Bever guided by focus on students first



A quality education and a well-run school are the result of many different factors, programs and plans, but all of that can only succeed under one premise.

“Kids come first,” said Liberty Hill High School Principal Jonathan Bever. “If we’re not taking care of children, then we need to reevaluate what we’re doing, and I believe that with everything I’ve got. I said that early on as I stepped into this role as the interim principal.”

While an interim tag left Bever in a position to essentially audition for the principal’s job through the summer and first months of the school year, he has been focused on creating a family on campus since the first day of school rather than worrying about the ultimate decision.

The focus paid off when the school board, on the recommendation of Superintendent Dr. Rob Hart, removed that interim tag Nov. 12 and named Bever the principal.

“I have been waiting for this my whole life and I want to make a difference,” he said. “It is all about your ability to care for one another. I am service-oriented and that’s what we should do. The first thing I said to Dr. Hart when he said he was interested in naming me interim principal was this is the moment I’ve been waiting for my whole life,” Bever said. “I know for a fact, from my head to my toes that this is where I belong.”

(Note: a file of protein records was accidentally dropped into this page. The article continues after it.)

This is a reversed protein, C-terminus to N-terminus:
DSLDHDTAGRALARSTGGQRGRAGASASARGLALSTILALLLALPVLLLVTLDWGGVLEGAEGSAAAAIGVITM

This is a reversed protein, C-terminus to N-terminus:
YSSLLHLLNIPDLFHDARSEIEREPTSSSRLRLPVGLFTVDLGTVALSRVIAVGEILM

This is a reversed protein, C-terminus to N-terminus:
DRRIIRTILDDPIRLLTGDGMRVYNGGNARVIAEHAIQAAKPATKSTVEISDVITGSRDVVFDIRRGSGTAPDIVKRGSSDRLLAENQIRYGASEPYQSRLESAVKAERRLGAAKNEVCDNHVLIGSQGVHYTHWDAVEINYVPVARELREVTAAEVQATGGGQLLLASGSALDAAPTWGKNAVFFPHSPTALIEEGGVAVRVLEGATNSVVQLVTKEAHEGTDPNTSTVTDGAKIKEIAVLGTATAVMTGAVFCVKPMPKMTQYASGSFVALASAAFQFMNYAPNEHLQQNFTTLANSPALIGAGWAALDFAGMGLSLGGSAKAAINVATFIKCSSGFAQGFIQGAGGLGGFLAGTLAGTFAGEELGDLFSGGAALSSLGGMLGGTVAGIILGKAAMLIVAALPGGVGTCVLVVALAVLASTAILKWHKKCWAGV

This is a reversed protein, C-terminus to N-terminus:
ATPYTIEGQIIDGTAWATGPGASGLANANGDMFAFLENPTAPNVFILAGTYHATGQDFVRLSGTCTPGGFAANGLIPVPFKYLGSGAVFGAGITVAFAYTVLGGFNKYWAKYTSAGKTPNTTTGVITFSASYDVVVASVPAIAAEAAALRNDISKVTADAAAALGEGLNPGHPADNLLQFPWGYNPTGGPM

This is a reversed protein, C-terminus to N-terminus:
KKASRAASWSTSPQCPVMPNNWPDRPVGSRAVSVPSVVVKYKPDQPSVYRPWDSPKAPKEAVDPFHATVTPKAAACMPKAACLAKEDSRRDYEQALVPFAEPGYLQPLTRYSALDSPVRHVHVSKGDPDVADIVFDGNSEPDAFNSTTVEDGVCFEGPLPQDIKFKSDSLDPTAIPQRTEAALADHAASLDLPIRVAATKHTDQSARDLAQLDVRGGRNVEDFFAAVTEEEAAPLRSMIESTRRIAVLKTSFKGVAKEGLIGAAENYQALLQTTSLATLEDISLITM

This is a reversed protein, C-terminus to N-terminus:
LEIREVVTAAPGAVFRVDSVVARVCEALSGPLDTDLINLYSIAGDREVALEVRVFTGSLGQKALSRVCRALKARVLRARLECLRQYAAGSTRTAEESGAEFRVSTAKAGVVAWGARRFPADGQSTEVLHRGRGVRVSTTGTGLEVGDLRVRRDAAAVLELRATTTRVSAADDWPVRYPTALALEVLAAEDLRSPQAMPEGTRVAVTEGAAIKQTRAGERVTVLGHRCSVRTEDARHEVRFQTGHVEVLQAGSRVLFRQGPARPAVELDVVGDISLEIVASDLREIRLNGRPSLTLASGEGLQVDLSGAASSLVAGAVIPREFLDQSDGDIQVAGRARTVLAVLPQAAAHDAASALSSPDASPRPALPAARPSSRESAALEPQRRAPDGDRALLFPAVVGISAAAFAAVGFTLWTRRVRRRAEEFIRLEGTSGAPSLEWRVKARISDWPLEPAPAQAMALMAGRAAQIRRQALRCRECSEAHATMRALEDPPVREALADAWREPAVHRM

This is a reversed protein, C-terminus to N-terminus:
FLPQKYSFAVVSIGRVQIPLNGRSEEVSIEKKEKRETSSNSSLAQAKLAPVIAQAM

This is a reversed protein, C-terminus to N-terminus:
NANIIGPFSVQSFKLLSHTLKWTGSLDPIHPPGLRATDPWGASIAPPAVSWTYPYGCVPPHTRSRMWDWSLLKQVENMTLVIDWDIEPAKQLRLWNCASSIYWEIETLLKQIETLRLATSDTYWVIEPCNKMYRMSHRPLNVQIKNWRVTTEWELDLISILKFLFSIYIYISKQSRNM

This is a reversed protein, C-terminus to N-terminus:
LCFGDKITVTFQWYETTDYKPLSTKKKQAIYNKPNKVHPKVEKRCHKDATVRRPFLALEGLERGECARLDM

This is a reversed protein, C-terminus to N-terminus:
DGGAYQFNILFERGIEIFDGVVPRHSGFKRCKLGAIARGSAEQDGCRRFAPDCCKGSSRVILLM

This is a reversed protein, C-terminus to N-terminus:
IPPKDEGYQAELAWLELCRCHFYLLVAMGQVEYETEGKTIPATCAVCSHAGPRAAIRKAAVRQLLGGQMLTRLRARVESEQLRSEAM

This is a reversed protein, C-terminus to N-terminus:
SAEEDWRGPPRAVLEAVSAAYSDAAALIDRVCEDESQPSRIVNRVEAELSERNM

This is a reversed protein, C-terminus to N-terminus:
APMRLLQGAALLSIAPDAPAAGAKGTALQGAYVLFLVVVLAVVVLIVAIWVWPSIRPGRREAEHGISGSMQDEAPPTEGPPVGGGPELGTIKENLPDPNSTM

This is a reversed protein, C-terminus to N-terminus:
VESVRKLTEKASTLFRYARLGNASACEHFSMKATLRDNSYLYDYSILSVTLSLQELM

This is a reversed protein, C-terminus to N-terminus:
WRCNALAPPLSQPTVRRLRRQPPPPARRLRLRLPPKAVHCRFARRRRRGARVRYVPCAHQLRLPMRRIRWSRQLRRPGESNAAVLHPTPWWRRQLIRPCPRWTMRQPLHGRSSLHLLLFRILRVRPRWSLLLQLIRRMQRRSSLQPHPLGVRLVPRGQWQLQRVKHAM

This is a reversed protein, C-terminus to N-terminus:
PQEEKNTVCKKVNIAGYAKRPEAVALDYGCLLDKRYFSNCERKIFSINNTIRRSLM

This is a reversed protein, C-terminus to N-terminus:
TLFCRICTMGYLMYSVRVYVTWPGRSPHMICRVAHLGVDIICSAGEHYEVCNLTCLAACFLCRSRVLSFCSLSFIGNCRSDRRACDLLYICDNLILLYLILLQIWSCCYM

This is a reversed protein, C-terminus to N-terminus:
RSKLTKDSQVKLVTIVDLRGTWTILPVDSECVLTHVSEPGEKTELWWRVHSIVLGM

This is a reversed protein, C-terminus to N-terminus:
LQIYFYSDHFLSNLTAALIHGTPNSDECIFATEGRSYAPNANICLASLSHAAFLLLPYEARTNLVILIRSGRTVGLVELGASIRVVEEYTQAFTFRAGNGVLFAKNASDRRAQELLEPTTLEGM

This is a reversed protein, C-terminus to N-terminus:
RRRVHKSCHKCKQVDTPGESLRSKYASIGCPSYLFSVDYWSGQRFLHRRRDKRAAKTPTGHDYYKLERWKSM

His excitement shows and as he retraces his professional decisions over the last few years, Bever said things have happened this way for a reason.

“I love this. If I didn’t have to sleep I wouldn’t sleep. I am just very connected to this,” he said. “I’ve looked back and I was on my way to Salado and I was going to open a middle school, and at the last minute the door shut and I didn’t know why, but I do now. I almost went back to Leander and I didn’t.”

With a kids first mentality, working to capitalize on the district philosophy that all kids can learn, Bever has set about trying to create a tight-knit community on campus involving students, teachers, administrators and parents.